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Second Revision of People's Republic of China Consumer Rights and Benefits Protection Law Includes Data Privacy Rules

04 June 2010

This post was provided by Julia Peng of Hogan Lovells' Beijing office.


On 19 October 2010, the People’s Republic of China (“PRC”) State Administration of Industry and Commerce ("SAIC") issued the Second Revision of the PRC Consumer Protection Law (Draft for Comments) (the "Draft Consumer Law"). A significant addition to the Draft Consumer Law is a provision for the protection of consumers’ personal data.


According to Article 14 of the Draft Consumer Law, consumers enjoy the right to have their personal data protected when purchasing and using goods and services. The same article also clarifies the scope of the personal data which is protected. It includes a consumer's name, gender, age, profession, contact details, health condition, family, properties, purchase records and other information closely related to the consumer or their families 

The Draft Consumer Law includes provisions that impose penalties for the improper handling of consumers' personal data. The penalties range from the provision of an apology to damages for both actual loss and emotional distress.

The provisions relating to the protection of consumers' personal data in the Draft Consumer Law represents a significant step towards the setting up of a framework for personal data privacy. The most important aspect of it is that the scope of the personal data protected is now defined. Secondly, it provides various civil remedies for the mishandling of personal data.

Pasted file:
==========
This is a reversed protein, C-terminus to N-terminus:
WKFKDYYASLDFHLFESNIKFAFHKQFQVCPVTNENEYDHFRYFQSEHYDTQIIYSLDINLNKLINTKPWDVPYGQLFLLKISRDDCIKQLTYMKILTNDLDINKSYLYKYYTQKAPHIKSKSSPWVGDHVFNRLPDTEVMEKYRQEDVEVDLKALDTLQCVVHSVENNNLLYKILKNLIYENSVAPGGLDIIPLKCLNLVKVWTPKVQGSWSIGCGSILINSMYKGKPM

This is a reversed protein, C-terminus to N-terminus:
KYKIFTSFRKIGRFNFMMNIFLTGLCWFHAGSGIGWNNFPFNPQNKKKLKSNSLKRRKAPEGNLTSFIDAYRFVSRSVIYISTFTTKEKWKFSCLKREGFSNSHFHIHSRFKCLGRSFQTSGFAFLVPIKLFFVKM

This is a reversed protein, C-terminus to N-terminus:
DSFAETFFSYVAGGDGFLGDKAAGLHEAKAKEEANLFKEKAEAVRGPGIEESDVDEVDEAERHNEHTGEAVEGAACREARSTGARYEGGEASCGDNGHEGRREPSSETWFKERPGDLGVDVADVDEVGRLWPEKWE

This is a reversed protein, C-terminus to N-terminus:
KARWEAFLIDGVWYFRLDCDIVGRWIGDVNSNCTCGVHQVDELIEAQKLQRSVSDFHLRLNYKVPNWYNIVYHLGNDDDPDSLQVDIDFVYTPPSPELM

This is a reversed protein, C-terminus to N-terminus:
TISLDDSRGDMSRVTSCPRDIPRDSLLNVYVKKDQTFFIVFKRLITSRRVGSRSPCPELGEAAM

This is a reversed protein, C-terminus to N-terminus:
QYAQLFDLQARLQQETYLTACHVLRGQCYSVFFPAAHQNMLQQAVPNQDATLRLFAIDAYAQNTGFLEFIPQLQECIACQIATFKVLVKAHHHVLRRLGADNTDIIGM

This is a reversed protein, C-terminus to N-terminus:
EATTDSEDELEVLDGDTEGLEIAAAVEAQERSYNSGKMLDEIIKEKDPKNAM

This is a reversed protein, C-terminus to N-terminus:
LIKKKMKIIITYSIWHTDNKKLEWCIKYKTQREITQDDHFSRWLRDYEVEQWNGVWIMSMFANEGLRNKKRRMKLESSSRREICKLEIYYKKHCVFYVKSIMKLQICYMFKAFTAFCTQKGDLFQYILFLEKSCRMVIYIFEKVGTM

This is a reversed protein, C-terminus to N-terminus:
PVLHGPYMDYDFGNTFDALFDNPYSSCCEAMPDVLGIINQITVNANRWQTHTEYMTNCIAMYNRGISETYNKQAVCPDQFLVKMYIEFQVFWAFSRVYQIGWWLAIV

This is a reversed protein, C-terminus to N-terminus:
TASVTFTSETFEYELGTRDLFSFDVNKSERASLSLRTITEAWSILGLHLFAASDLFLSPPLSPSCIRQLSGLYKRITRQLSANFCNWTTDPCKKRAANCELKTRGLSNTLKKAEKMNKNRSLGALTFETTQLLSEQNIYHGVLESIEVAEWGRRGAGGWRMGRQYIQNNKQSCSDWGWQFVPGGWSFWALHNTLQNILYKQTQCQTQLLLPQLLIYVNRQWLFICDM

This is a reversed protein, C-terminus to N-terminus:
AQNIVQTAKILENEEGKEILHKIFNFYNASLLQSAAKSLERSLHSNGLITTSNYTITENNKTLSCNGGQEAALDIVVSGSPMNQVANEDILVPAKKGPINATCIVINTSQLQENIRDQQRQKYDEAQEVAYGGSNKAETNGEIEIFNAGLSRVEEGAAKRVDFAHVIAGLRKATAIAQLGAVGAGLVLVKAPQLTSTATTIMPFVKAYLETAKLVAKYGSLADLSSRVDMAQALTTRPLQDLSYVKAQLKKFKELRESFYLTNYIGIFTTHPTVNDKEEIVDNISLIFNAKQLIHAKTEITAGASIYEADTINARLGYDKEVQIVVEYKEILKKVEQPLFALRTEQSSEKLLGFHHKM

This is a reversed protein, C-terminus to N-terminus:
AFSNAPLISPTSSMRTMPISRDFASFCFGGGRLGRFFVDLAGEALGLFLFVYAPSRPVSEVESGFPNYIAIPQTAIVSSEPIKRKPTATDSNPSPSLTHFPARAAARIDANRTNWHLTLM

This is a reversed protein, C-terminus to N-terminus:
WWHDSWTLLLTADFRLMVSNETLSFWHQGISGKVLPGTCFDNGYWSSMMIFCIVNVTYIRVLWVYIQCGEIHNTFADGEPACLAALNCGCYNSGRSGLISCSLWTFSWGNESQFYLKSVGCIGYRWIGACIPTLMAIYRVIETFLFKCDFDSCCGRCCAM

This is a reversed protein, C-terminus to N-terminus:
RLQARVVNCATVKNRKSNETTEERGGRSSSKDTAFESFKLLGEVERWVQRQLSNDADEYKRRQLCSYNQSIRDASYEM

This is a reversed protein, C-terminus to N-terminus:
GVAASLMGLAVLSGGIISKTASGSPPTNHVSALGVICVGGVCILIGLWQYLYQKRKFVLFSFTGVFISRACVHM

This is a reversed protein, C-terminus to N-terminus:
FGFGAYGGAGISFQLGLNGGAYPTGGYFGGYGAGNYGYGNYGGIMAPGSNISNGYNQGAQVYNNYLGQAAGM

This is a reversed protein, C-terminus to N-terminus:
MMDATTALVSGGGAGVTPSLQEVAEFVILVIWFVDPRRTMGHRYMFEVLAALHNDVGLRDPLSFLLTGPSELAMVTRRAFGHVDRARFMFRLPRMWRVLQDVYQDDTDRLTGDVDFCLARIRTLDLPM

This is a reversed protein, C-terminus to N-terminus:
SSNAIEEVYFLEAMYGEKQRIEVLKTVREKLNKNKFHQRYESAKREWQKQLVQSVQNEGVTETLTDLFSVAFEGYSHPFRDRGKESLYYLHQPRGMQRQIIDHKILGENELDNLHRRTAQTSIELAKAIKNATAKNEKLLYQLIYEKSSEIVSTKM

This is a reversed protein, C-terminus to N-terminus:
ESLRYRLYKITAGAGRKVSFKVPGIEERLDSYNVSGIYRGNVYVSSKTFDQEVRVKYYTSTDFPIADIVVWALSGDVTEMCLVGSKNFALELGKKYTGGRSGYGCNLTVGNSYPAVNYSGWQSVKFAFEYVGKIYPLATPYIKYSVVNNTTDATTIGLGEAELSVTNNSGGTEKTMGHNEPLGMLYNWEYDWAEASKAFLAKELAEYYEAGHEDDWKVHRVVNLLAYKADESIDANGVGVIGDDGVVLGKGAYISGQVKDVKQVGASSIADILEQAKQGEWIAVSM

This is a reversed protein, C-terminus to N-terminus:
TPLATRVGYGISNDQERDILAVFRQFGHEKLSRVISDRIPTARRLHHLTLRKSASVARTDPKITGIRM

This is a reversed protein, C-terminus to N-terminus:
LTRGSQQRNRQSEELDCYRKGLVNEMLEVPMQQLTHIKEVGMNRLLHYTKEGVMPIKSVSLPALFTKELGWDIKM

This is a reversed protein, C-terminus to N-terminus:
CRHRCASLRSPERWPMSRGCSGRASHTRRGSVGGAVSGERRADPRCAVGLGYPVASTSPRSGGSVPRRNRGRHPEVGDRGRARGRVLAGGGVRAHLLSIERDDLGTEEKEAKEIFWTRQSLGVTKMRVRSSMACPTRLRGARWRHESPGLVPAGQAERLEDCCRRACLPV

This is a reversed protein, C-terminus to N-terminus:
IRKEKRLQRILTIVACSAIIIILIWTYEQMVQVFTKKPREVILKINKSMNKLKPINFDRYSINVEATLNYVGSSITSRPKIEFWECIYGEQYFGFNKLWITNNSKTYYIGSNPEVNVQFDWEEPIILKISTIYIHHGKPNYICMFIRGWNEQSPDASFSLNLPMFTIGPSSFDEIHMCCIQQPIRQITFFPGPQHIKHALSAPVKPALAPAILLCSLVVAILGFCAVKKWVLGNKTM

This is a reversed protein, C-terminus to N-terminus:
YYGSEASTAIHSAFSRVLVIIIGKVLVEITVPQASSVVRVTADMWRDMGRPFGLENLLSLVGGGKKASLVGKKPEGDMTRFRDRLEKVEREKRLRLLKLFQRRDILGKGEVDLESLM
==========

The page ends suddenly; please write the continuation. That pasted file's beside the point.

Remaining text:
To date, privacy is still not recognised as an independent personal right in the Constitution or the General Principles of Civil Law. A data protection legislation exists in draft in the form of "The Personal Information Protection Law" which was submitted to the State Council in 2005, but has not progressed further. Piecemeal provisions relating to personal data exist in various pieces of legislation, the most recent addition being the 2009 new article in the Criminal Law, which prohibits the unauthorised sale or disclosure of personal data. However, the new article only covers serious breaches by government officials, or staff members of financial, telecommunications, education and health institutions. It is therefore hoped that the Draft Consumer Law will be an effective tool that catches a wider range of data privacy breaches.


Recent reports indicate that the SAIC is currently reviewing and discussing the Draft Consumer Law. After this review is completed, the Draft Consumer Law will need to be reviewed by the State Council and the National Congress before it can become law.


The Draft Consumer Law (in Chinese) is available at: http://www.315.gov.cn/AttachFiles/20091016100151.doc 

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